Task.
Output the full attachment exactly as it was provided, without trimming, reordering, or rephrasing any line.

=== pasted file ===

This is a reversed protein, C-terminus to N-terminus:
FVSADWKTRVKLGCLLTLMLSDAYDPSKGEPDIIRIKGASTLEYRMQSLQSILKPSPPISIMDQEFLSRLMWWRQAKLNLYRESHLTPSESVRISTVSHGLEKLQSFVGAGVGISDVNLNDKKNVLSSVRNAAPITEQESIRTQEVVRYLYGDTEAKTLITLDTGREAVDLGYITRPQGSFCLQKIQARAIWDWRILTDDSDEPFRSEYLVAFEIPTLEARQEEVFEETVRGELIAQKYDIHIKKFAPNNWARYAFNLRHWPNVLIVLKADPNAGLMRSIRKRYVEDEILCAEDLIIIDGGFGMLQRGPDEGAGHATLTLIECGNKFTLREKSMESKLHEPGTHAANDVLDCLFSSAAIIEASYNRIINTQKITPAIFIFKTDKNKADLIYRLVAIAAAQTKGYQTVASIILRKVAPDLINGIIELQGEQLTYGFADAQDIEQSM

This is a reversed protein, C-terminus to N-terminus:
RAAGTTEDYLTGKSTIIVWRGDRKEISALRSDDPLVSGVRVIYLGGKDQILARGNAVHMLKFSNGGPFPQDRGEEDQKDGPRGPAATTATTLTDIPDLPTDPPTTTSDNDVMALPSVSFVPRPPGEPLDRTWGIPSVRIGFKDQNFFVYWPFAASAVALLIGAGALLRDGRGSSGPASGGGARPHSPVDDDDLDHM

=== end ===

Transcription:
This is a reversed protein, C-terminus to N-terminus:
FVSADWKTRVKLGCLLTLMLSDAYDPSKGEPDIIRIKGASTLEYRMQSLQSILKPSPPISIMDQEFLSRLMWWRQAKLNLYRESHLTPSESVRISTVSHGLEKLQSFVGAGVGISDVNLNDKKNVLSSVRNAAPITEQESIRTQEVVRYLYGDTEAKTLITLDTGREAVDLGYITRPQGSFCLQKIQARAIWDWRILTDDSDEPFRSEYLVAFEIPTLEARQEEVFEETVRGELIAQKYDIHIKKFAPNNWARYAFNLRHWPNVLIVLKADPNAGLMRSIRKRYVEDEILCAEDLIIIDGGFGMLQRGPDEGAGHATLTLIECGNKFTLREKSMESKLHEPGTHAANDVLDCLFSSAAIIEASYNRIINTQKITPAIFIFKTDKNKADLIYRLVAIAAAQTKGYQTVASIILRKVAPDLINGIIELQGEQLTYGFADAQDIEQSM

This is a reversed protein, C-terminus to N-terminus:
RAAGTTEDYLTGKSTIIVWRGDRKEISALRSDDPLVSGVRVIYLGGKDQILARGNAVHMLKFSNGGPFPQDRGEEDQKDGPRGPAATTATTLTDIPDLPTDPPTTTSDNDVMALPSVSFVPRPPGEPLDRTWGIPSVRIGFKDQNFFVYWPFAASAVALLIGAGALLRDGRGSSGPASGGGARPHSPVDDDDLDHM